The question is unavoidable in the wake of a new report by Joseph Gagnon of the Peterson Institute entitled “Combating Widespread Currency Manipulation.” The headline finding is that countries seeking to hold down the value of their currencies now distort global capital flows to the tune of $1.5 trillion a year. The result, says Gagnon, a former economist at the Federal Reserve, is a “net drain on aggregate demand in the United States and the euro area by an amount roughly equal to the large output gaps” in these nations. Bottom line: “Currency manipulation is responsible for millions of lost jobs in the United States.”
Gagnon’s data shows that while some surprising countries (such as Denmark and Switzerland) are rigging exchange rates, China’s scale makes it the 800-pound panda here.
Worse, both parties have caved for years in the face of China’s bare-faced mercantilism — thanks to risk aversion and negotiating incompetence that have betrayed American workers. That’s the case made by H.W. Brock in an important yet underappreciated book published this year: “American Gridlock: Why The Right And Left Are Both Wrong.”
Brock, who runs the advisory firm Strategic Economic Decisions, says the first thing to understand is that China’s willingness to let the yuan appreciate by nearly 30 percent since 2005 does not mean (as the IMF declared Tuesday) that the problem has essentially been solved. We need to take a longer view.
As Brock shows, the yuan “is worth well under half what it was worth when the Chinese economy was in shambles as late as the early 1980s.” Between 1990 and 2011, moreover, the yuan depreciated by 46 percent versus the dollar. This is the opposite of what you’d expect in a booming developing nation that’s drawing overseas investors who lift demand for its currency (and the opposite of what happened to the yen as Japan rose, for example).
Brock reckons that the yuan’s value in dollar terms is arguably one-sixth of what it should be. He calls Washington’s failure to do anything about it a “political disgrace.” In his view, we should have conditioned China’s entry into the World Trade Organization a decade ago on a phaseout (over five years, say) of the country’s currency games, IP theft and related practices. If China failed to comply, we and the world should have imposed punitive tariffs.
Instead, by letting China rig the game, Brock argues, we’ve let slip priceless intellectual property and become a huge net debtor. What’s more, by letting the currency issue fester unaddressed for so long, we’ve encouraged multinational supply chains to become so dependent on Chinese operations that steep tariffs now would not only hurt China but the West as well.
During a critical decade, in other words, we let China eat our lunch.
Let me be clear: China’s rise as an economic power is a good thing for the world, and a great thing for the Chinese people. China is not the source of all our economic woes. But China’s brazen currency manipulation and routine theft of American intellectual property has tilted the playing field unfairly against U.S. jobs. We’d have lost jobs as China rose in any event. But these losses have been far larger than they would have been had our leaders not stood idly by as Beijing spent trillions buying dollars to keep its currency (and thus exports) cheap.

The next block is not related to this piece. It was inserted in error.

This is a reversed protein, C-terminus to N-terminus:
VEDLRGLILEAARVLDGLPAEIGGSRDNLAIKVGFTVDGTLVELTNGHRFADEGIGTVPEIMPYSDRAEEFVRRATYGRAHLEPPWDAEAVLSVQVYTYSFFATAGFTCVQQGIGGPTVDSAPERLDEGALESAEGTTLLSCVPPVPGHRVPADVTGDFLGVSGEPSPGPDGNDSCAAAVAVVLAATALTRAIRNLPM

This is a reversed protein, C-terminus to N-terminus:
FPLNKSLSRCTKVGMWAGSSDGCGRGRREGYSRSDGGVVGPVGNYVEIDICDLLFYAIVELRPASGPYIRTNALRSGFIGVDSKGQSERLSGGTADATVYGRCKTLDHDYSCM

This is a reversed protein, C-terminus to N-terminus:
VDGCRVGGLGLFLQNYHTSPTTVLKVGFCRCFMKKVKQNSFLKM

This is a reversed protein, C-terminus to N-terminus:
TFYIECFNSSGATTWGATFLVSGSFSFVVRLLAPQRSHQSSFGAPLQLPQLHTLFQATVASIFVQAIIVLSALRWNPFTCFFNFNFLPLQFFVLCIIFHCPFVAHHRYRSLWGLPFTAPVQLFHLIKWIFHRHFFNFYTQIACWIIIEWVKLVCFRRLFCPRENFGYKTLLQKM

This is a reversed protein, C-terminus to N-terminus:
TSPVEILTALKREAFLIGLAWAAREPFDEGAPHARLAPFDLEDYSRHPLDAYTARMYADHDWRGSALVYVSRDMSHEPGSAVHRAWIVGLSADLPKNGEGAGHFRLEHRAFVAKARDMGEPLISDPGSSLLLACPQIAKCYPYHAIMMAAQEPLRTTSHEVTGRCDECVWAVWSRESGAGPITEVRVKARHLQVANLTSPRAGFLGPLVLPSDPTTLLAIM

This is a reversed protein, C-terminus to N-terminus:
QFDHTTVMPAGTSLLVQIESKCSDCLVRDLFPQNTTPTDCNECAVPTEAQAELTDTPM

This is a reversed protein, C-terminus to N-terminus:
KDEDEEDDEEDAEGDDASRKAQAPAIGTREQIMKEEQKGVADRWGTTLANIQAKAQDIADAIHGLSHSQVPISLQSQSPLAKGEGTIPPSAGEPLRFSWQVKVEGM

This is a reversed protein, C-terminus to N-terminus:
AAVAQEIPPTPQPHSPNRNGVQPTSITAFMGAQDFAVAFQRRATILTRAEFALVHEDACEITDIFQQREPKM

Why did our leaders fail to act? The apologists say the geopolitical situation is too delicate for such hardball. We want China to take its place in the community of nations. We don’t want China to implode as it rockets from third world to first. Beijing needs to create zillions of jobs each year lest it face social instability. Let’s cut them some slack, we’re basically told.
Well, yes, but. China’s challenges are real. But so are the challenges facing this nation’s eroding middle class (and the 23 million people seeking full-time work who can’t find it). It suits China’s interests to have American leaders thinking the place is a powder keg that could blow if pushed to reform too quickly.
If Brock is right, these rationalizations mean leaders in both American parties have been cowed into abandoning American interests.
When the other guy isn’t playing fair, after all, standing up to them isn’t “protectionism” — it’s economic self-defense. Doing nothing in the face of China’s behavior means playing the patsy.
Tim Geithner has occasionally jawboned China over currency values. Geithner also sent a strongly worded e-mail to the Brits on Libor rigging. We know how effective that was.
But the issue may finally be joined. On Monday, the latest step in China’s march to lock up global resource supplies came with state energy giant Cnooc’s record bid for Canadian producer Nexen (a deal U.S .regulators will have a role in reviewing). On Tuesday, Romney, who called China a currency manipulator early on, repeated the charge in his speech to the VFW. He plans on painting Obama as soft on Beijing.
Still, if Romney got rich at Bain in part by tapping China’s unfair advantages, how can he offer himself as the man who can bring China to heel?
Matt Miller, a co-host of public radio’s “Left, Right & Center,” writes a weekly online column for The Post. His e-mail address is firstname.lastname@example.org.